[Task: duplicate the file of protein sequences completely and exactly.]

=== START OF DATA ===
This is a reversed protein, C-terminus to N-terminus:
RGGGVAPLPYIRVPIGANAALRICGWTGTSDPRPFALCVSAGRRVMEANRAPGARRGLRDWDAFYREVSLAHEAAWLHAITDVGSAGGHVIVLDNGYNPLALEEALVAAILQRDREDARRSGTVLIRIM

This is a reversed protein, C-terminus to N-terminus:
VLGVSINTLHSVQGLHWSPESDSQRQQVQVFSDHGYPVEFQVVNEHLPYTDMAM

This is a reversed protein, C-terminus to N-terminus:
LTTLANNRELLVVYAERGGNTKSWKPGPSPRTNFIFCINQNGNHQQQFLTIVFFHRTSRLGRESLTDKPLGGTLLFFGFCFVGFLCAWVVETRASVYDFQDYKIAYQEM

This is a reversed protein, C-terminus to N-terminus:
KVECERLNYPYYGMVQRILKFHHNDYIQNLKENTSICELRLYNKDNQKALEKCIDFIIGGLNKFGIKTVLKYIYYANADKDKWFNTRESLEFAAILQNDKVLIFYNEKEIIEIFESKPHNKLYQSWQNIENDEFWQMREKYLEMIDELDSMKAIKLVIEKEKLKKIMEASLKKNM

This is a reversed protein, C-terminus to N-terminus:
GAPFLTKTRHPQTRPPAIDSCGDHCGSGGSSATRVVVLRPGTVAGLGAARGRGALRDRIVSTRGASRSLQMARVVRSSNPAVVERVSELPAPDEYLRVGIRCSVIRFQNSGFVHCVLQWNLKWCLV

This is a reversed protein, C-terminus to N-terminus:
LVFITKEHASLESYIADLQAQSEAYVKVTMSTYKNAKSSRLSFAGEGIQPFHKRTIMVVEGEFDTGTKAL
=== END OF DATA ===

This is a reversed protein, C-terminus to N-terminus:
RGGGVAPLPYIRVPIGANAALRICGWTGTSDPRPFALCVSAGRRVMEANRAPGARRGLRDWDAFYREVSLAHEAAWLHAITDVGSAGGHVIVLDNGYNPLALEEALVAAILQRDREDARRSGTVLIRIM

This is a reversed protein, C-terminus to N-terminus:
VLGVSINTLHSVQGLHWSPESDSQRQQVQVFSDHGYPVEFQVVNEHLPYTDMAM

This is a reversed protein, C-terminus to N-terminus:
LTTLANNRELLVVYAERGGNTKSWKPGPSPRTNFIFCINQNGNHQQQFLTIVFFHRTSRLGRESLTDKPLGGTLLFFGFCFVGFLCAWVVETRASVYDFQDYKIAYQEM

This is a reversed protein, C-terminus to N-terminus:
KVECERLNYPYYGMVQRILKFHHNDYIQNLKENTSICELRLYNKDNQKALEKCIDFIIGGLNKFGIKTVLKYIYYANADKDKWFNTRESLEFAAILQNDKVLIFYNEKEIIEIFESKPHNKLYQSWQNIENDEFWQMREKYLEMIDELDSMKAIKLVIEKEKLKKIMEASLKKNM

This is a reversed protein, C-terminus to N-terminus:
GAPFLTKTRHPQTRPPAIDSCGDHCGSGGSSATRVVVLRPGTVAGLGAARGRGALRDRIVSTRGASRSLQMARVVRSSNPAVVERVSELPAPDEYLRVGIRCSVIRFQNSGFVHCVLQWNLKWCLV

This is a reversed protein, C-terminus to N-terminus:
LVFITKEHASLESYIADLQAQSEAYVKVTMSTYKNAKSSRLSFAGEGIQPFHKRTIMVVEGEFDTGTKAL